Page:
Source article: Scary Mommy
Hi there, Mama. How are you doing? I mean, really doing? You say you’re fine, but I can see that you’re not. It’s OK. I’m not fine, either.
The truth is, I don’t know any moms who are “fine.” In fact, I think
we should erase “fine” from our vocabularies. We are so much more and so
much less than fine most days. Motherhood is a dichotomy of extremes.
The highest highs and the lowest lows. Intense joy and insane
frustration. Love that overwhelms you and exhaustion that overtakes you.
Those extremes can wear you down. Yes, even the good ones. The
constant back and forth is taxing on the psyche and the soul. One of my
favorite writers, Christine Organ, uses the term “soul-tired.” Motherhood can make you soul-tired, especially if you aren’t taking good care of yourself.
I know, I know. Taking care of yourself feels like one more thing to
add to your mile-long to-do list. And how are you supposed to take care
of yourself when you have little people relying on you to take care of
them? You feel spent. There’s nothing left to give yourself.
Please listen to me carefully, Mama. I’ve been where you are. I’ve
cried while my baby cried, sleepless and helpless. I’ve stared out the
window of my toy-strewn living room, wondering how this mess and mayhem
became my life. I’ve felt my nerves fraying at the ends—like, physically
felt them fraying—and wondered if I might actually break. I’ve fought
the urge to walk out the front door and keep going, far, far away.
What I’ve learned in 15 years of parenting is that this urge shouldn’t be fought. It should be indulged. Hear me out.
Motherhood is wonderful and magical and awful and hard. But when
you’re feeling all of the awful and hard and none of the wonder and
magic? It’s time to take a break. Actually, it’s past time. You are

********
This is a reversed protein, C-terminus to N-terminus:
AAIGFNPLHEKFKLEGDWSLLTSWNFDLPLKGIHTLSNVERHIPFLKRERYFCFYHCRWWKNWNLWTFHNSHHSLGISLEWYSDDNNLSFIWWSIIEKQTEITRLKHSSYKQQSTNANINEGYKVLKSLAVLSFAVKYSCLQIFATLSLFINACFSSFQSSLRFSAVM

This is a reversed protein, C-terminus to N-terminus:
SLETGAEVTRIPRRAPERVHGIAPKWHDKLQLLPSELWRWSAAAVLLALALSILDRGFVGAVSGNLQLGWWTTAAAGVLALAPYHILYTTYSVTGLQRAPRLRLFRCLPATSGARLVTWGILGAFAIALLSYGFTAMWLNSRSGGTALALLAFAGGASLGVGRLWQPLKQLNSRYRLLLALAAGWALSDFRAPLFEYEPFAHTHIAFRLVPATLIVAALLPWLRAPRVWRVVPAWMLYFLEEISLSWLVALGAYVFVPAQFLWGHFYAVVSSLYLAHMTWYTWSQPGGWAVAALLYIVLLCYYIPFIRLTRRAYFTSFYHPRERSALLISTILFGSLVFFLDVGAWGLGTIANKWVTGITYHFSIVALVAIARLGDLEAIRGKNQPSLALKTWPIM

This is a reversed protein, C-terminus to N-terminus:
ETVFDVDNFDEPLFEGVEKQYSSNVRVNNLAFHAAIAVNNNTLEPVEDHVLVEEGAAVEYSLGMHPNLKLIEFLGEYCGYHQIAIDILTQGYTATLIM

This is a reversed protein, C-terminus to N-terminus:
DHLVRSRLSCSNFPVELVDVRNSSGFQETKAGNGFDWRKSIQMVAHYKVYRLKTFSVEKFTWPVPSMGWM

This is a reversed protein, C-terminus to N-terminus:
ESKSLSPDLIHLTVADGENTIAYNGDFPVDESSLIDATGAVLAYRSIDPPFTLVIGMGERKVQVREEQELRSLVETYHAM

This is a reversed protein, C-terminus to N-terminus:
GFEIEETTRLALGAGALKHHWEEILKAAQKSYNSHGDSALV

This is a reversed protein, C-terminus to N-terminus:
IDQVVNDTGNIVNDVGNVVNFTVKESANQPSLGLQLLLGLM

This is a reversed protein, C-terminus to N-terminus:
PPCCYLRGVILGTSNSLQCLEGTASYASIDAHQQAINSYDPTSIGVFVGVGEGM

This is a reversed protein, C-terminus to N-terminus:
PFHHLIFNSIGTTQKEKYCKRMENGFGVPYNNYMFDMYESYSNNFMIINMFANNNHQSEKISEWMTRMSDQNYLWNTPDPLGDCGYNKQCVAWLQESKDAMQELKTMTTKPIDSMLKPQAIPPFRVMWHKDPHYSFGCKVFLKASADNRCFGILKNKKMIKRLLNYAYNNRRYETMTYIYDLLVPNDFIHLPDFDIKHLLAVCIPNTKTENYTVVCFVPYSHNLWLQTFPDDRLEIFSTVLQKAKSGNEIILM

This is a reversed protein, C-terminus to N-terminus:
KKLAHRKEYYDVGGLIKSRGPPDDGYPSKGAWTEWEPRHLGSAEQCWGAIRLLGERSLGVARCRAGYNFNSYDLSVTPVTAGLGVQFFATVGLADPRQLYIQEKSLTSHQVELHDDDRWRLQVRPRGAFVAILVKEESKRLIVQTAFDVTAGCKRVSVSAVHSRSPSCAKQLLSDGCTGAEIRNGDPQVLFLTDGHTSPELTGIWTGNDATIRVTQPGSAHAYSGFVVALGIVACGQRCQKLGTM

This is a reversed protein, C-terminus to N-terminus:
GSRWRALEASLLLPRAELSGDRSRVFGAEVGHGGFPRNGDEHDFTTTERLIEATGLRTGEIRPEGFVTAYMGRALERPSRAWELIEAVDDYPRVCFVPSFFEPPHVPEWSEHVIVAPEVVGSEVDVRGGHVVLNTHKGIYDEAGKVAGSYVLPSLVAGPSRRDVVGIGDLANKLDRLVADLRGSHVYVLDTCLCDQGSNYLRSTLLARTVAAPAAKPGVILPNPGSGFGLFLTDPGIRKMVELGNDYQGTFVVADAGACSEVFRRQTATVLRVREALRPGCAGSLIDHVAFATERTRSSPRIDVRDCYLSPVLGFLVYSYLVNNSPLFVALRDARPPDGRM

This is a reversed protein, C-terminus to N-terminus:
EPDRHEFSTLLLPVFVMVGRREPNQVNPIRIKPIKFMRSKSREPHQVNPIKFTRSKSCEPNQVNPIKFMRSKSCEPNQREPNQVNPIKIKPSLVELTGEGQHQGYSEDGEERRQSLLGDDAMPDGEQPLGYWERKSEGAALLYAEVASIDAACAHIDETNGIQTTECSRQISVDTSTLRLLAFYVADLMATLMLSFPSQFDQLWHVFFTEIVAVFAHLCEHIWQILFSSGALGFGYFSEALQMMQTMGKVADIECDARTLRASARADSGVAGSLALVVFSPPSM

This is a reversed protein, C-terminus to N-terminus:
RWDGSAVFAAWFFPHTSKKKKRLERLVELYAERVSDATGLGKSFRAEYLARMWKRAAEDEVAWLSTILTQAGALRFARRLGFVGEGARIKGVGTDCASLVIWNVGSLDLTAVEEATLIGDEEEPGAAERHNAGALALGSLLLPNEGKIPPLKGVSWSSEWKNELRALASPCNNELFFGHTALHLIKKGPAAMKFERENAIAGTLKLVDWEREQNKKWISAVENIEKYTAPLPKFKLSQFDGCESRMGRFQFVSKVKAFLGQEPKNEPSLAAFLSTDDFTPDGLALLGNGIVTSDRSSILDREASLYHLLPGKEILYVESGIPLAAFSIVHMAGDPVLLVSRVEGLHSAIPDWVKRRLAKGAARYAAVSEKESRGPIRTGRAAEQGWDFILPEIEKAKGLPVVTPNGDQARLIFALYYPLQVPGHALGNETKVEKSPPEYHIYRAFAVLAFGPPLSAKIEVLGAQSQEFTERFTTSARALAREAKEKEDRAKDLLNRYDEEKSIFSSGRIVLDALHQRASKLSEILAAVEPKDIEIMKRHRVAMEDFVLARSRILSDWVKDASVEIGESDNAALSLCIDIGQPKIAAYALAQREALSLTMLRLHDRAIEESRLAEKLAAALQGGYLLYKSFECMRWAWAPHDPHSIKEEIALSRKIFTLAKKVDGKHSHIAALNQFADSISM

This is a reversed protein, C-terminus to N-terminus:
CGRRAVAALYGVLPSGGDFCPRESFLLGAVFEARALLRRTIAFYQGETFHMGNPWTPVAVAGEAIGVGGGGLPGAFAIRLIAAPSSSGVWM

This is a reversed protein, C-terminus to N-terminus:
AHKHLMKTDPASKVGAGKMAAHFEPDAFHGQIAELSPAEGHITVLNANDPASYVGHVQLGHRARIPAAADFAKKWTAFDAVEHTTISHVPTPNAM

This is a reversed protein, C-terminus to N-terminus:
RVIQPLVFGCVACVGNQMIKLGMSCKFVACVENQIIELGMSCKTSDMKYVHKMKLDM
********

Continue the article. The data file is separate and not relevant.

right in feeling spent because that’s exactly what you are.
But why do I need a break? I love my children! you think,
probably with a hefty dose of guilt. Here’s the thing: Love is a
limitless resource. Energy is not. Love is your engine, and energy is
your fuel. Without fuel, all the love in the world is not going to get
you anywhere. You sit there idle, knowing you should be moving, but
utterly incapable of doing so. You have to refuel, and ideally you
should do it before you get to empty.
You may not want to hear this, but refueling as a mother almost
always requires leaving your children. Sorry, it’s true. You can’t put
gas in your tank while driving the car. You think you’re doing your kids
a service by being “on” 100% of the time, but you’re not—you’re not
doing them a favor, and you’re not on 100% of the time. You’re there,
but you’re not on.
Trust me when I tell you that your kids need you to do this. They
need a mom who is not spent. They need a mom who has both love and
energy to give them. They need a mom who has had enough time away that
she actually enjoys being there and being “on.”
I know this whole idea might be stressing you out, but here’s the
good news: It doesn’t actually require much. You know how it takes just a
few minutes to put gas in the car, and then you can drive for miles and
miles? You need more than a few minutes away from motherhood, but it
doesn’t have to be a whole weekend or even a whole day. Just an hour or
two of purposefully, consciously filling your tank can make a huge
difference. Get your butt to a coffee shop or a bookstore or a spa or
the gym or wherever you go to feel most like yourself. Take a book or
your phone or your journal or your best friend—whatever you need to fill
your empty tank. Maybe you just need a nap. Take one.
If you have no one who can watch your kids for an hour or two once in
a while, join a moms group. If you don’t like the first one you try,
keep looking. I promise, they are everywhere. Call your local churches.
Call your local rec center. Call your city hall. Google “mom groups” and
the name of your town. Finding just one like-minded mom who can
kid-swap with you is a life-changer.
Whatever you do, don’t believe that what you’re feeling right now is
what motherhood is supposed to be. Sometimes it sucks, yes. Sometimes
it’s exhausting, yes. Those are universal truths. But if you feel like
you’re standing on the edge of a cliff looking down, that’s a sign
for you to step back and walk away for a while. I know it’s hard, but
you will be amazed at how much a little refueling can change your whole
outlook on motherhood.
The biggest hurdle is to let go of the idea that good moms don’t need
breaks. Regular breaks will keep you from breaking. Good moms make sure
their children’s mother is taken care of, period. So fuel up, Mama, for
your kids’ sake as much as for your own. It’ll make you a better,
happier, fuller mother, guaranteed.
to fellow parents
50 minutes ago